Free Feminist Movement: Impact Of The 1960s Essay Sample

Type of paper: Essay

Topic: Women, Feminism, Women's Rights, Gender Equality, Politics, Social Issues, Movement, United States

Pages: 2

Words: 550

Published: 2020/11/05

Like many types of discrimination, gender discrimination is an act, procedure, or policy that hinders and/or denies individuals equal treatment predicated primarily on their membership in a socially constructed and fictive category such as gender. Such prejudices have very little to do with the existence of women. Rather, they are primarily concerned with power, as men want to preserve their historical advantages and hegemony (Puaca, 2014). Discrimination against women in the workplace is the most likely setting for such prejudicial behaviors to occur as a result of its public nature. Feminism has functioned as an critical tool and mechanism to break down the intrinsic inequality in patriarchal societies such as the United States. Feminists view gender as a social construct and a biological fiction that nonetheless has real, material consequences. The etiology of the fight for women's rights in the United States stems from the middle of the nineteenth century when women sought to gain the right to vote, economic agency as wage earners, and reproductive autonomy and sexual freedom. It laid the foundation not only for the birth control movement but also for women's enfranchisement through the passage of the nineteenth amendment in 1920. After a relatively successful first-wave feminist movement, beginning in the 1960s, a second-wave addressed various issues such as workplace discrimination, reproductive autonomy, and political agency which could not be rectified solely through legal means. Feminists took advantage of the political landscape in the 1960s and 1970s by deploying grassroots tactics to push for political change and chafe against patriarchal strictures (Zeitz, 2008, p. 675). Various media forums such newspapers elucidate how second-wave feminism during the 1960s profoundly affected the trajectory of the feminist movement, which resulted in women carving out a bigger role for themselves in the public arena.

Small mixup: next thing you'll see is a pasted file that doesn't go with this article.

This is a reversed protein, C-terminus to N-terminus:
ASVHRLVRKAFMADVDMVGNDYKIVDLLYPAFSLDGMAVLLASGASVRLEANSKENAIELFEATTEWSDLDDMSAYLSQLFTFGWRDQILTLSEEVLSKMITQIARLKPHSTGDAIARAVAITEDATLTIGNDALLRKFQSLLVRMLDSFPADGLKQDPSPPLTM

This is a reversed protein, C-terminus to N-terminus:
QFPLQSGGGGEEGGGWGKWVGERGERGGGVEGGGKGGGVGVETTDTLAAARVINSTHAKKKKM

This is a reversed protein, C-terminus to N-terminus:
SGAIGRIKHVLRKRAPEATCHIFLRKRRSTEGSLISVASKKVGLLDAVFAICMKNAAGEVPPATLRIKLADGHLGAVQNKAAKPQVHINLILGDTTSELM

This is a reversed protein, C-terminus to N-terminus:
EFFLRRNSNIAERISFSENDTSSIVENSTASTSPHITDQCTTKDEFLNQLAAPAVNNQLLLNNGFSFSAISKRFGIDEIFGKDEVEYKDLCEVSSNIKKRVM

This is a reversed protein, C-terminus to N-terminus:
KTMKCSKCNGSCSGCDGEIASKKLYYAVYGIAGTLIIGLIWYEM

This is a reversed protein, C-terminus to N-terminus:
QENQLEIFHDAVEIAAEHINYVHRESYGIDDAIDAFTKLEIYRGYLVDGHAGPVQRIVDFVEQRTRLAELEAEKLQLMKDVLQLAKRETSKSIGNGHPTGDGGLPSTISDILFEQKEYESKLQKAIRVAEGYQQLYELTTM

Second-wave feminism during the turbulent 1960s and 1970s addressed various types of discrimination women faced both inside and outside of the workplace. It played a formative role in transforming gender roles and expectations by opening up avenues for women in the public sphere that they traditionally lacked access to. Adler (1976) observed that women indeed garnered a sense of autonomy as they were able to work and earn wages in order to support themselves, albeit at a much lower compensation rate than their male counterparts (Adler, 1976), Nonetheless, the second-wave of the ongoing feminist movement emerged to the fore of the American consciousness as a result of the return of the cult of domesticity in the aftermath of World War II, which various television shows such as Leave It to Beaver! and I Love Lucy demonstrate (Dubois & Dumenil, 2005, p. 593). Various strands of this second-wave feminism sought to attain political and economic equality in various ways. Although women during the 1960s and 1970s vis-à-vis the feminist movement chafed against inherent sexism in political and economic institutions, the conservative, anti-feminist movement and the strong cultural backlash so explicit in various media outlets restricted the extent they could push for true equality. Adler (1976) penned a newspaper article that examined how women in public who assumed traditionally male occupations were discursively framed as criminals. Nonetheless, women's activities during the 1960s and 1970s fundamentally shifted women's political and cultural role in the United States, sparking debates about gender, sex and family in public discourses and political circles.